If you have a receding or M-shaped hairline, you may be wondering whether you can take Minoxidil for a receding hairline. Minoxidil can work for a receding hairline, though it’s often less effective than for crown and scalp regrowth. In this article, we’ll take an in-depth look at what causes a receding hairline, how Minoxidil works, and the side effects of Minoxidil for a receding hairline.
How does Minoxidil work?
Minoxidil is a medication that comes in the form of a tablet, liquid, or foam. The topical liquid or foam is applied directly to the scalp to promote hair growth .
The medication works by widening the blood vessels in the scalp and encouraging hair growth. Minoxidil works as a vasodilator, which opens the blood vessels and sends more blood to the scalp.
Image credit: AK Clinics
The topical liquid is sometimes sold under the brand names Rogaine or Regaine. It is usually applied to the scalp twice daily, as this gives the desired exposure time.
Minoxidil is usually an alternative to Finasteride, as though Finasteride stimulates hair growth, it can have adverse effects. DHT (dihydrotestosterone) is the hormone that causes androgenetic alopecia; though it is natural, some men are more sensitive to DHT due to a genetic predisposition .
Finasteride can cause erectile dysfunction and other side effects, which is why many men opt for Minoxidil to treat their receding hairline instead .
Can I take Minoxidil for a receding hairline?
Yes, you can take Minoxidil for a receding hairline. However, the success of hair growth depends on your level of hair loss. For example, stages 4 and up on the Norwood Scale are classed as advanced and so medication won’t always produce an extreme improvement alone. This is why many men opt for a hair transplant, which produces more permanent, reliable results at later stages of hair loss.
For those who are at an earlier stage on the Norwood Scale, Minoxidil could work to make your hair denser and fuller, which you can see in this Minoxidil before and after comparison.
When Minoxidil was released as a hair restoration drug in the 80s, efficacy testing had only been conducted on the scalp and crown. So there’s limited evidence for the success of the medication when it comes to receding hairlines.
Through more recent studies, researchers have tested the efficacy of Minoxidil on the hairline and have found it to have positive results [5-6].
This man experienced male pattern baldness which led to a receding hairline; the photos display the patient before Minoxidil, and then at 3 and 6-month intervals after taking oral Minoxidil . There is a slight improvement around the hairline, with hair regrowing in the deeper areas of temple hair loss.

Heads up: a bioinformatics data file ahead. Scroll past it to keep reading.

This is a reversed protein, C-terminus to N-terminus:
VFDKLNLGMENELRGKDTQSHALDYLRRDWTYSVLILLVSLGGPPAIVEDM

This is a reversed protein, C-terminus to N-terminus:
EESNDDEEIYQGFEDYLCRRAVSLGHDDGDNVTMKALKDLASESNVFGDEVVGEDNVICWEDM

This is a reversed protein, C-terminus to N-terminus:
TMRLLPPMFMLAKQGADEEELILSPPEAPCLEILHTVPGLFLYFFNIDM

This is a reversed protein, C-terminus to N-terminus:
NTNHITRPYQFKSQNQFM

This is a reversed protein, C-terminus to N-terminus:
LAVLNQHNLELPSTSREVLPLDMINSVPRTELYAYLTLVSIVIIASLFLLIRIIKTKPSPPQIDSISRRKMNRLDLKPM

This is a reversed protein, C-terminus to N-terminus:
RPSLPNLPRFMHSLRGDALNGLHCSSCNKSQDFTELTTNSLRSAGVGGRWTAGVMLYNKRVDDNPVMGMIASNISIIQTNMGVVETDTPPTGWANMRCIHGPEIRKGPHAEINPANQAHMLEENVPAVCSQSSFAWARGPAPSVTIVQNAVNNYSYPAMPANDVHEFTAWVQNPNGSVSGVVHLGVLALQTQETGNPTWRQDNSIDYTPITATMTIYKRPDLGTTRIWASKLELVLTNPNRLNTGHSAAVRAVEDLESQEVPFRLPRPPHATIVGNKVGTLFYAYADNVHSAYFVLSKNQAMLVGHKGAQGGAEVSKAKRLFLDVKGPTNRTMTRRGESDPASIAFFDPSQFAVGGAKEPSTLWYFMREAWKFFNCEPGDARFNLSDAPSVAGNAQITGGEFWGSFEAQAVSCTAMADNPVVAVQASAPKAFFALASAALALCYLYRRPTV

How to use Minoxidil for a receding hairline
Using Minoxidil for your receding hairline is fairly simple, especially when using the foam or topical liquid. The usual guidance is to apply Minoxidil twice daily. Reducing Minoxidil use to 3 times a week will reduce or slow down any improvements you see. The medication will come with instructions for how much to use, as this can depend on whether it is foam or liquid.
After applying the Minoxidil, gently massage it into the affected area. The instructions should tell you how long to leave the foam/liquid on your scalp. Wash your hands thoroughly after using Minoxidil, as exposure to other parts of the body can stimulate hair growth there.
See a step-by-step guide for how to apply Minoxidil to get the best possible results.
Side effects of Minoxidil for a receding hairline
All medications have side effects, and Minoxidil is no exception. Though the medication is generally safe, it’s a good idea to weigh up the side effects of Minoxidil before use. Consult your doctor if needed.
There are a few side effects that you should be aware of when taking Minoxidil, including:
- Minoxidil hair shedding — this can be a common temporary side effect with many hair loss treatments and medications; Minoxidil affects the hair growth cycle during its anagen and telogen phases, which causes normal hair shedding .
- Scalp irritation — Minoxidil has been known to cause rashes, dry skin, or an itchy scalp.
- Minoxidil-related changes in hair colour — this side effect is rare; however, some people who have used Minoxidil report their hair growing back a lighter colour.
Need guidance on your hairline restoration journey?
If you’re wondering about your options regarding your hairline restoration journey, Wimpole Clinic is on-hand to help.
Our team have been providing expert hair restoration services for over 45 years. We consistently create outstanding results for our patients.
We provide treatments such as hairline transplants, FUE hair restoration, FUT or strip surgery transplants, and Afro hair transplants for anyone looking to restore their receding hairline. You can also access a range of non-surgical treatments, including Minoxidil.
Learn more about the cost of a receding hairline transplant, then book your free consultation at the Wimpole Clinic.
- Male Pattern Baldness | American Hair Loss Association
- Minoxidil | NCBI
- Biochemistry, Dihydrotestosterone | NCBI
- Persistent Sexual Dysfunction and Depression in Finasteride Users for Male Pattern Hair Loss | NCBI
- Effectiveness and Safety of Low-Dose Oral Minoxidil | JAAD
- Efficacy and Safety of Oral Minoxidil 5 mg Once Daily in the Treatment of Male Patients with Androgenetic Alopecia | Springer Link
- Hair Transplantation | NCBI
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